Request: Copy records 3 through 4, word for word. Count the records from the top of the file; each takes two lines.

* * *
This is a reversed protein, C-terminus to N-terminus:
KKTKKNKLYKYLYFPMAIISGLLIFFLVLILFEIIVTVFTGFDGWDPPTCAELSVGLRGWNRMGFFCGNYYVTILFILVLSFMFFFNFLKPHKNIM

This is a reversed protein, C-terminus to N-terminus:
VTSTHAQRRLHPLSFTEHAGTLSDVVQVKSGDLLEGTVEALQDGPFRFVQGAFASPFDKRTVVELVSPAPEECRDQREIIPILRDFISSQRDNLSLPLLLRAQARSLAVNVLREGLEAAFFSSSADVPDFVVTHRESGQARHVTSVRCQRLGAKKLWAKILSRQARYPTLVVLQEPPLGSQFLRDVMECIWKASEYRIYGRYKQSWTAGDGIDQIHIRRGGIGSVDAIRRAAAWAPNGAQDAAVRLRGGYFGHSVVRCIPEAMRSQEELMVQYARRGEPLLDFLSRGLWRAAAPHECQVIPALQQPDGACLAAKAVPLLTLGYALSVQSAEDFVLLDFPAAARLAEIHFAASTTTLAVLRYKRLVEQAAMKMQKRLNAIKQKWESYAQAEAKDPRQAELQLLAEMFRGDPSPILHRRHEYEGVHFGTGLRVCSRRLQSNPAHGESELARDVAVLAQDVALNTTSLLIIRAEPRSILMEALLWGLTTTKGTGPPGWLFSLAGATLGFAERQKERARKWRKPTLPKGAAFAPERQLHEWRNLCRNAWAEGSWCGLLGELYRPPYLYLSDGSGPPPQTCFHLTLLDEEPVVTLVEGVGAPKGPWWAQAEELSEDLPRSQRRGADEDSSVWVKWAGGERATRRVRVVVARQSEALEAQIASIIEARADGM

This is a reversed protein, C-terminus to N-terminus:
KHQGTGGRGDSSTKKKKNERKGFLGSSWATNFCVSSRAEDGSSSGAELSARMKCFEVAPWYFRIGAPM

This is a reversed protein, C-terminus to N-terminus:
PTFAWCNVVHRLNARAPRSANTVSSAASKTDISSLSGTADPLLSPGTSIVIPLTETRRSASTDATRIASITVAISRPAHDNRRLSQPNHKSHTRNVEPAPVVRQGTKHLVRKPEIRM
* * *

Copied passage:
This is a reversed protein, C-terminus to N-terminus:
KHQGTGGRGDSSTKKKKNERKGFLGSSWATNFCVSSRAEDGSSSGAELSARMKCFEVAPWYFRIGAPM

This is a reversed protein, C-terminus to N-terminus:
PTFAWCNVVHRLNARAPRSANTVSSAASKTDISSLSGTADPLLSPGTSIVIPLTETRRSASTDATRIASITVAISRPAHDNRRLSQPNHKSHTRNVEPAPVVRQGTKHLVRKPEIRM